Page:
If any other asset class had its price shooting up in value as much as the price of employing investment bankers, we’d start to wonder what was causing the shortage. In light of all these stories about multi-million dollar bonuses, why aren’t there more investment bankers than there are?
Eddy Elfenbein points to the following theory: most people don’t want to be investment bankers because they have too much self-respect.
I think you have to come up with a story about barriers to entry. One plausible story that occurs to me is that some highly-remunerated aspects of investment banking require experience. For example, if a corporate client is involved in a megabucks merger, the client cannot afford a mistake. So the client would pay a premium to have an experienced M&A (mergers and acquisitions) team.
The scarce resource in M&A is the experienced investment banker. The barrier to entry is that you cannot get experience without doing big deals, and you cannot do big deals until you get experience.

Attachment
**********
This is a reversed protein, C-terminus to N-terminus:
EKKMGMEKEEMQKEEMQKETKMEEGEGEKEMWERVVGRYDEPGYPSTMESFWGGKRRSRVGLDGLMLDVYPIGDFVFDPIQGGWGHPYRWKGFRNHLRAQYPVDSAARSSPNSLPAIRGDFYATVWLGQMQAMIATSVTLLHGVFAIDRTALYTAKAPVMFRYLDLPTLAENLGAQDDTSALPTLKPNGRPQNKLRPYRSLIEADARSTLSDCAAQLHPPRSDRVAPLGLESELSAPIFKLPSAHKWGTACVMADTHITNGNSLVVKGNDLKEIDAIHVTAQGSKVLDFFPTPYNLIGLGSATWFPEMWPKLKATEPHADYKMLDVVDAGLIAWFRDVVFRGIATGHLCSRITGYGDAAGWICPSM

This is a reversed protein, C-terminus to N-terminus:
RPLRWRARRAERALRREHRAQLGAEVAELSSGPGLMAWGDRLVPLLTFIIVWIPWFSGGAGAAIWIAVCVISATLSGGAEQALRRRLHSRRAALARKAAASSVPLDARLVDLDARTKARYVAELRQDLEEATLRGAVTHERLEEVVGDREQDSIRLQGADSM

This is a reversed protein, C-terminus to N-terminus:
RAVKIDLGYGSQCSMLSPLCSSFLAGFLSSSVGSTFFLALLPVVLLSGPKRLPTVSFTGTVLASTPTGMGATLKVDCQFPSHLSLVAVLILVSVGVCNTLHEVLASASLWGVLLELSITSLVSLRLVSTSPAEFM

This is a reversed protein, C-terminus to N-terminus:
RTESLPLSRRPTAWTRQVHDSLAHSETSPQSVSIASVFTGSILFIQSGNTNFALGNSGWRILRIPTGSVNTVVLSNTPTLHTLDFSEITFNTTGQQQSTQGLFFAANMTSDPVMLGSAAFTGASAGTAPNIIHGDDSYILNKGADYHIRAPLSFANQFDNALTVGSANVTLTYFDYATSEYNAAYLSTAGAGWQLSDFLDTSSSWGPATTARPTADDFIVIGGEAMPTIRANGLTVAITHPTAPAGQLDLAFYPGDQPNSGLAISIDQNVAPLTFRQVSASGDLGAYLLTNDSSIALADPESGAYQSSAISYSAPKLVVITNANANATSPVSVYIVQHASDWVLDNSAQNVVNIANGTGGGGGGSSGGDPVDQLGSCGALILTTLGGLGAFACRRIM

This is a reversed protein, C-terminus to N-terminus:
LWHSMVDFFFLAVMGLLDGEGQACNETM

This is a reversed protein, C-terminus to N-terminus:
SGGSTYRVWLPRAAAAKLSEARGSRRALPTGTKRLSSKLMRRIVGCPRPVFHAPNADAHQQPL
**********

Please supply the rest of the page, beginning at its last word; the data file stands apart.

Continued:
What that suggests is that if you are young and greedy, you would pay an investment bank to give you experience. And in fact, young investment bankers do feel exploited--working incredibly long hours, doing tedious stuff, and toadying up to people in a way that no self-respecting intelligent person would otherwise be willing to do. In return for that exploitation, you earn a decent living, but more importantly, you get the experience that gives you a chance to work/luck your way into the ranks of the truly rich.
A Theory of Investment Banking [Econolog]